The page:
Trust me in that I am no angel on the bike, but I work very very hard to not hit someone and at the same time get myself home in one piece.

Bottomline is more pedestrians are not looking and have no idea how fast we are going or can go.

OK, first off, thanks to you both for the helpful answers to the post. Ziemas, I love your home town.

Robert, now, part of this was my fault for not fully describing the situation, but seriously, was it hard to stick the landing after your massive jump to the conclusion that I was speeding or riding recklessly? This was a simple question about which lights provide the most daytime visibility, and you took it to a lecture (with all-caps screaming, I might add) on responsible riding.

For the record, I was going *well* under the speed limit, meaning that I was prepared to react as defined by the traffic laws. The problem is, when someone rapidly and unpredictably changes direction about three feet in front of you when you're doing about 18 mph, there's not enough time to react. 18mph is 26.4 feet per second, meaning that you cover three feet in just over 1/10 sec. That's half the average human reaction time, for those of you who are counting. Even if my reaction time were half the average, I still would only have had time to just process the information before impact. And I certainly did not try to hit the guy, as your post would imply. What mentalist tries to seriously injure a pedestrian (and themselves) while also sacrificing their ride?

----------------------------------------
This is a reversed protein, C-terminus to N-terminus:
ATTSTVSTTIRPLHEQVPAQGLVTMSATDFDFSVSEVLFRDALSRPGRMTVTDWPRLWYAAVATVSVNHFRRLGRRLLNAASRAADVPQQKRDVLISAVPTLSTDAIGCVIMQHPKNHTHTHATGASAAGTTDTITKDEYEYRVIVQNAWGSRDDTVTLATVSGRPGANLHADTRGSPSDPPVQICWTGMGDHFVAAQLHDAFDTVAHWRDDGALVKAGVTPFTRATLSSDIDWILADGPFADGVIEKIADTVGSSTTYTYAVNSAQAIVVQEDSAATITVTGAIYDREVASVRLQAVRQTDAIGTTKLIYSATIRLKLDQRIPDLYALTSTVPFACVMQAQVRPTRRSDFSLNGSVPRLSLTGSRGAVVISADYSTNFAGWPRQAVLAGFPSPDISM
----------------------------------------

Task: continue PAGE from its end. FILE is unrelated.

So, again, thanks to *both* of you for the helpful info. Robert, I agree that cyclists need to be responsible--I'm just looking for that extra line of defense provided by hi-vis flashing lights.

dougmc 10-29-12 12:51 PM

Quote:

Originally Posted by SvenSurly (Post 14891879)
For the record, I was going *well* under the speed limit, meaning that I was prepared to react as defined by the traffic laws.

The traffic laws specify a maximum permitted speed, yes, but you can't assume that just because you are going under this speed that you are "prepared to react as defined by the traffic laws". It's rare, but people do occasionally get speeding tickets when they're going under the posted speed limit but are going "too fast for conditions".